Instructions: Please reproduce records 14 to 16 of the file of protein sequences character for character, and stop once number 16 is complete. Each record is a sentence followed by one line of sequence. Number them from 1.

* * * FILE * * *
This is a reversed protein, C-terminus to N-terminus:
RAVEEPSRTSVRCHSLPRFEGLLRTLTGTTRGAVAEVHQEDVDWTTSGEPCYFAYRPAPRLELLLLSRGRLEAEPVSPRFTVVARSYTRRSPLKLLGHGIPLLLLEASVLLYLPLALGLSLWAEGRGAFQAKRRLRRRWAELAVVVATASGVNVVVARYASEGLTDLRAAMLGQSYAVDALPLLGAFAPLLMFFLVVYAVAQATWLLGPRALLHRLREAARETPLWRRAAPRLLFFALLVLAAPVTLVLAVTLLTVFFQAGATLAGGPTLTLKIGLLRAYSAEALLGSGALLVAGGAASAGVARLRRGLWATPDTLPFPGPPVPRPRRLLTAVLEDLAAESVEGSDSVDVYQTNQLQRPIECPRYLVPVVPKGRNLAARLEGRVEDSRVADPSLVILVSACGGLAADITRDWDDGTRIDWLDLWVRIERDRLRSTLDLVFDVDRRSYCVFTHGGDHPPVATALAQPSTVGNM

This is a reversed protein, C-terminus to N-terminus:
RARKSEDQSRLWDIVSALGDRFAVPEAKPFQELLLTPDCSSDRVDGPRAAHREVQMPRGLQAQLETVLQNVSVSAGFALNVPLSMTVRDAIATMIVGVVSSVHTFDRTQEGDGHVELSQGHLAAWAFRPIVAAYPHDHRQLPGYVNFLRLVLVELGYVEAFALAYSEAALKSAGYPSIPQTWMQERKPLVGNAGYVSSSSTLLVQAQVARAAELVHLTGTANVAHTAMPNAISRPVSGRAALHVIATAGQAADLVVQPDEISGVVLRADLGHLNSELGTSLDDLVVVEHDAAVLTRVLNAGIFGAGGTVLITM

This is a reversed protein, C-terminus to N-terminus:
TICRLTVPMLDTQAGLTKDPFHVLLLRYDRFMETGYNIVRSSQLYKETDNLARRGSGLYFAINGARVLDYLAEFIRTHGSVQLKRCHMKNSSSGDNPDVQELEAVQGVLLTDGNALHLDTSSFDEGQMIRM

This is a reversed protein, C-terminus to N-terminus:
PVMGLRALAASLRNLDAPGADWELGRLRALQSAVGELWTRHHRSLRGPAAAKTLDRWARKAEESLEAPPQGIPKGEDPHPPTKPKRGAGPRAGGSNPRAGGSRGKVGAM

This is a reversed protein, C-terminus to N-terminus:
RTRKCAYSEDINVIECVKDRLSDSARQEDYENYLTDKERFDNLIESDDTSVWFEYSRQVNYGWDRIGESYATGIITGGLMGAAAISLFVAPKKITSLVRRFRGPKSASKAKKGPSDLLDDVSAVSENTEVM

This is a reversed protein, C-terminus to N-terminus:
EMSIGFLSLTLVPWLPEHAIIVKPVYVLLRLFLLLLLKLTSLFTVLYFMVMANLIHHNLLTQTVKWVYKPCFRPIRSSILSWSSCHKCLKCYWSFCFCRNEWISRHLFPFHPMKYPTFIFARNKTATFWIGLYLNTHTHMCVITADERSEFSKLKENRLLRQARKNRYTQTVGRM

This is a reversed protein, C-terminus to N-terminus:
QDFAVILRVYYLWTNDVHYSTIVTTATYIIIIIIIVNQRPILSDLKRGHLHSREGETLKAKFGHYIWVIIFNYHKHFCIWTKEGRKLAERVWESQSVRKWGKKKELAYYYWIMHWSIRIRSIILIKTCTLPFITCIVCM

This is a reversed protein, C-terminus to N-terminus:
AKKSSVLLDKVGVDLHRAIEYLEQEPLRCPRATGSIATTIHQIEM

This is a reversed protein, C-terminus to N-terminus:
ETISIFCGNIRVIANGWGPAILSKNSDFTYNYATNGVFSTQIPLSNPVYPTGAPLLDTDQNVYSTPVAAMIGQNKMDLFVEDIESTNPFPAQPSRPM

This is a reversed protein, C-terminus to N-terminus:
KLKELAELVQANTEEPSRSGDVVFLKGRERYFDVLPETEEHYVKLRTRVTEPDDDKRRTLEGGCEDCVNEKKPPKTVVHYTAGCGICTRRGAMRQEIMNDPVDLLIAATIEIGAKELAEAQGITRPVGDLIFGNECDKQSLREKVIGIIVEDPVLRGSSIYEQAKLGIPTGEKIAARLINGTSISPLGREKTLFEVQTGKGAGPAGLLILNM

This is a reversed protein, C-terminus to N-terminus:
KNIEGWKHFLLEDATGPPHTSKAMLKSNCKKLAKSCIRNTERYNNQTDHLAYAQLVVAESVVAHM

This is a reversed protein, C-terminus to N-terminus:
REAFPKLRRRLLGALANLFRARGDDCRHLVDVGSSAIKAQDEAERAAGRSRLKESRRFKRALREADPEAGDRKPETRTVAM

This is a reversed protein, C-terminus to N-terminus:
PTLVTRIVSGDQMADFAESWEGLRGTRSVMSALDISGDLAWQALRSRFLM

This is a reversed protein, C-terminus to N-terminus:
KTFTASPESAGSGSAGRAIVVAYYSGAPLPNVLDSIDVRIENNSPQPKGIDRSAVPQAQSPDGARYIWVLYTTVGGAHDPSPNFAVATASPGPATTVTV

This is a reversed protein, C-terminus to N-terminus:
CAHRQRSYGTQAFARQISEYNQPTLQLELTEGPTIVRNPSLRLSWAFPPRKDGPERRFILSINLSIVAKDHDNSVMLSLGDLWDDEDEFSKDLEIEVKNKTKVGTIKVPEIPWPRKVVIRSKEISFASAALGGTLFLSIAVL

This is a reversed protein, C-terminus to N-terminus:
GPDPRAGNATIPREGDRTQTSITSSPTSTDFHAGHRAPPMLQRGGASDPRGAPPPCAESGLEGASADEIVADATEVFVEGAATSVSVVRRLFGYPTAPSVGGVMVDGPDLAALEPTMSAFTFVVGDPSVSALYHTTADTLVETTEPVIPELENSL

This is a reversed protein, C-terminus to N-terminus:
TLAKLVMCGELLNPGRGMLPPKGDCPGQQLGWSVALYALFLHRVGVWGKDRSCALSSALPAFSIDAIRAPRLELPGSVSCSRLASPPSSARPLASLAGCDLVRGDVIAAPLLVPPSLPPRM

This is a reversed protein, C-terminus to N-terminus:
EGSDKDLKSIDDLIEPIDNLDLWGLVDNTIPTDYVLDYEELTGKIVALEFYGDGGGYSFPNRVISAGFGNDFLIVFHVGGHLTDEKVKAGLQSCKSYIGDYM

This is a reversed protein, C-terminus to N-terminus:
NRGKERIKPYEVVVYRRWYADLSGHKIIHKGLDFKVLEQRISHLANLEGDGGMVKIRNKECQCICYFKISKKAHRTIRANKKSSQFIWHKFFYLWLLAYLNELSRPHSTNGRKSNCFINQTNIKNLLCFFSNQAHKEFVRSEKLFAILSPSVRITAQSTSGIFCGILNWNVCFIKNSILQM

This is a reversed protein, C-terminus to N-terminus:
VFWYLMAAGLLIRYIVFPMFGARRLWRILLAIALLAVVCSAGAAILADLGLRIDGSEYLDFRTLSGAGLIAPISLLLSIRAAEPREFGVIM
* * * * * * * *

This is a reversed protein, C-terminus to N-terminus:
KTFTASPESAGSGSAGRAIVVAYYSGAPLPNVLDSIDVRIENNSPQPKGIDRSAVPQAQSPDGARYIWVLYTTVGGAHDPSPNFAVATASPGPATTVTV

This is a reversed protein, C-terminus to N-terminus:
CAHRQRSYGTQAFARQISEYNQPTLQLELTEGPTIVRNPSLRLSWAFPPRKDGPERRFILSINLSIVAKDHDNSVMLSLGDLWDDEDEFSKDLEIEVKNKTKVGTIKVPEIPWPRKVVIRSKEISFASAALGGTLFLSIAVL

This is a reversed protein, C-terminus to N-terminus:
GPDPRAGNATIPREGDRTQTSITSSPTSTDFHAGHRAPPMLQRGGASDPRGAPPPCAESGLEGASADEIVADATEVFVEGAATSVSVVRRLFGYPTAPSVGGVMVDGPDLAALEPTMSAFTFVVGDPSVSALYHTTADTLVETTEPVIPELENSL